Creative Communities 3 Conference: Risks & Possibilities
Wednesday 26th – Friday 28th September 2012, Gold Coast, Australia
Following the highly successful Creative Communities Conference in 2009 and 2010, Creative Communities 3 will provide a forum for critical discussion and knowledge exchange concerning the ‘Risks & Possibilities’ of unleashing creativity in communities. CC3 will bring together an interdisciplinary array of National and International Art & Community Cultural Development Practitioners, Creative & Cultural Researchers and others working across a range of disciplines such as sociology, art, cultural studies, youth and ageing studies, gender and sexuality, race and ethnicity studies, cultural geography and media studies.
Call for Papers
‘Creative communities’ is a well-worn phrase conventionally equated with notions of well-being, civic participation and social inclusion. Creativity in this sense is regarded as social glue that bonds individuals together through collaboration in various forms of creative projects – be it visual art, drama, dance, theatre, music, writing or a combination of these. that bring communities together in positive and fulfilling ways.
Similarly, community connotes a wholehearted feeling, the strength of relationships in networks or inclusiveness through a sense of shared characteristics and values.
There is now a significant body of practice, policy and academically focused work that highlights the importance of the ‘creative community’ in fostering community well-being. At the same time, however, the term creative community throws up a number of questions that remain largely unaddressed in existing research, for example;
• How does creativity actually impact community?
• What is lost when the term ‘creative communities’ is imposed on place?
• How are decisions on processes of inclusion / exclusion in creative practices made and who controls such decisions?
• What happens to a creative community when access to resources that facilitate its creativity are lost or compromised and what sort of factors can contribute to this – e.g socio-economic change, civil unrest, urban redevelopment, shifts in state and government policy?
Factors such as these can seriously impact on the cohesion and well-being of local communities. Yet, they can also inspire innovative and sometimes unpredictable responses on the part of communities and open up unforeseen dialogues, connections and creative solutions to the problems they face at the local, everyday level. Creative Communities 3: Risks & Possibilities will explore these issues and challenge predictable notions entwined in notions of creativity and communities.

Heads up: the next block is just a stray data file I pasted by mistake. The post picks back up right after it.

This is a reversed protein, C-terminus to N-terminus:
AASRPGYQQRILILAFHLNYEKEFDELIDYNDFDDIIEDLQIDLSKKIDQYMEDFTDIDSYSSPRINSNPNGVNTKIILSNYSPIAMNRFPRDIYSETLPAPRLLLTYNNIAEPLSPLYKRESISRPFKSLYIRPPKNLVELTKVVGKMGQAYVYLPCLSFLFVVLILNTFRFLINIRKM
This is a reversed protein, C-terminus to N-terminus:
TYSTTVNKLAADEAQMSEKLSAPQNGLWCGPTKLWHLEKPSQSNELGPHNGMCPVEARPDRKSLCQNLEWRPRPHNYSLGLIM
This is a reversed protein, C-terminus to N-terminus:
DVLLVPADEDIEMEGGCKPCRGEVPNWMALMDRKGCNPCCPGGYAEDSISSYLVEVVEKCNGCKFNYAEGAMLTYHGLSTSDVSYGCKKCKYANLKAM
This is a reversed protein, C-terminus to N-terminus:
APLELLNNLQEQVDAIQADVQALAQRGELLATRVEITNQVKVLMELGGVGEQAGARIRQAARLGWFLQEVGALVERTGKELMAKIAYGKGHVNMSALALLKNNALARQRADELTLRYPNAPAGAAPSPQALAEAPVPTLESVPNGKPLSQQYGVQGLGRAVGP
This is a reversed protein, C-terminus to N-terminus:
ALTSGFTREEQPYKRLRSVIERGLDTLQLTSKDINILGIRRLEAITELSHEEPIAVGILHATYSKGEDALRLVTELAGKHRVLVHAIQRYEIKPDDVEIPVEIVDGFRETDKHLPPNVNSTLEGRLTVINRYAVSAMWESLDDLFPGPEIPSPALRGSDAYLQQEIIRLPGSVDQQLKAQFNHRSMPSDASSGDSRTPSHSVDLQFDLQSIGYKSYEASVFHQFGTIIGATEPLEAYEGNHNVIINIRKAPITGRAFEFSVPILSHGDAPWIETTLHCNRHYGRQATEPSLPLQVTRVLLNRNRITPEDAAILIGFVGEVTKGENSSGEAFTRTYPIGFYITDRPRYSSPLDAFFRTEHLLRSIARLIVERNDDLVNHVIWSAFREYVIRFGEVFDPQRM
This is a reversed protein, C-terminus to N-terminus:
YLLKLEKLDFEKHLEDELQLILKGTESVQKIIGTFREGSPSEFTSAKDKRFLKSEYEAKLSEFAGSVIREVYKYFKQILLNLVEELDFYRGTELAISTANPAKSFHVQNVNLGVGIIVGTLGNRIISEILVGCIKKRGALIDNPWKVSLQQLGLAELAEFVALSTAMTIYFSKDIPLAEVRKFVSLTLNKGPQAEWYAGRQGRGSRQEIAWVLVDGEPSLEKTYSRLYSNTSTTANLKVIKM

Conference convenors: Professor Andy Bennett, Dr Christine Feldman, Dr. Karleen Gwinner & Ms Shanene Ditton (PhD)
Griffith Centre for Cultural Research invites proposal submissions from scholars, arts & cultural workers, designers, urban designers, architects and policy makers interested in presenting oral papers, presentations, interactive workshops, panels or roundtable discussions on the following Conference themes;
1 . Creative Communities at Risk
• Perceptions of societal danger- Aversion and subversive behaviour
• Individual versus collective risk and possibility
• Between invisibility and presence
• Laws and regulations and their impact or influence on creative communities
2 . Itineraries of engagement
• Creative Practice and cultural indicators in policy making
• Idealization and leadership
• Professional versus hobbyist perspectives of creative practice
• Public events as catalysts for community
• Observing and evaluating participation in creative engagement
• Possibilities of participation- gatekeepers
3. Transcultural Dialogues
• Emergent global creativities
• Community, creativity and post transnational trauma, for example, 9/11- Bali bombing, London ‘youth’ riots, Black Friday Victorian bush fires
• Cultural tourism /mis-tourism
• Asia Pacific heritage dialogues
4 . Politics of networks
• Digital social networking (lived environments versus online/virtual)
• Politics, kinship, and the role of communities/Creative geographies, ecologies and networks
• Migration of skills and experience (migrants/refugees, professional arts workers, skills exchange learning, mentors and novice)
• Flexible and local forums and networks, complexity in varied contexts
• ‘Hard-to-reach’ membership cohorts.
5 . Diversity and inclusion: Creativity as a catalyst for reconciling difference
• Social Sustainability and the creative artist: socially responsible creative commitment
• Personal Development as a liberating force: confidence building in community sub groups
• Collaboration: reliable interdependence: links through non-political non-biased creativity
• Transparency and ownership: who owns the project
• Old and skilled/young and skilled: forging links and breaking down generational barriers
Papers, Interactive workshops: Oral presentations and Interactive workshops will be allocated 20 minutes speaking/workshop time with 10 minutes following for questions and discussion.
Panels or round table discussion: Panels or roundtable will be allocated up to 60 minutes for discussion and debate.
Presentations: A poster consists of an A2-size poster to be on display throughout the conference and/or a powerpoint presentation. Presenters will be required to discuss their poster (10 minutes).
For details on how to submit a proposal visit the website http://www.griffith.edu.au/humanities-languages/centre-cultural-research/news-events/creative-communities-conference
Proposals due 1st June 2012
Applicants will be notified of the acceptance of abstracts by 1st July 2012 at the latest.